It's amazing how much your demographic makeup can determine how you'll vote on Election Day. Under 35? Educated? And minority? Predictable. There are exceptions, but for the most part a simple formula will give you the answer to how any one person is voting in America. Likewise, whether you are married or unmarried plays a critical role in determining your candidate of choice as a woman.
In 2004 - according to exit polls - unmarried women voted for John Kerry by a 62%-37% margin, but Kerry lost married women by 11 points to Bush.
So why is it that women change their party registration with their marriage license? I think that there are a couple of key issues at play. Firstly, women tend to be much more easily influenced by their husband's ideological beliefs than vice versa. Men - who are more likely to vote Republican - play a large role in converting their wives to vote similarly. Second, their socio-economic status plays a part. Unmarried women's annual household income is much less than married women. As a result, they tend to be more concerned about social welfare programs and reliant upon the government for health care, education, and employment programs than married women. And lastly, when women get married, and especially have children, their primary concerns often shift to "family values" issues and they become more attracted to issues promoted by the conservative ideology.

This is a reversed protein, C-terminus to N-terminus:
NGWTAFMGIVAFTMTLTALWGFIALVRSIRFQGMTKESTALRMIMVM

It's no secret that women these days are marrying and having children later in life. According to the Census Bureau, in the last decade the median age for marriage has increased by one year to 26.7 years for men and 25.1 for women.
Today, women are on their own for a longer period of time and therefore, have developed stronger convictions about their ideological beliefs. As the median married age gets older, will we see an upsurge in the number of women voting Democrat? Who knows.
What we do know is that in 2004 twenty million unmarried women stayed home on Election Day. We need to do everything we can to ensure that these women get out the vote in '08, especially considering that unmarried women form the fastest growing large bloc of voters.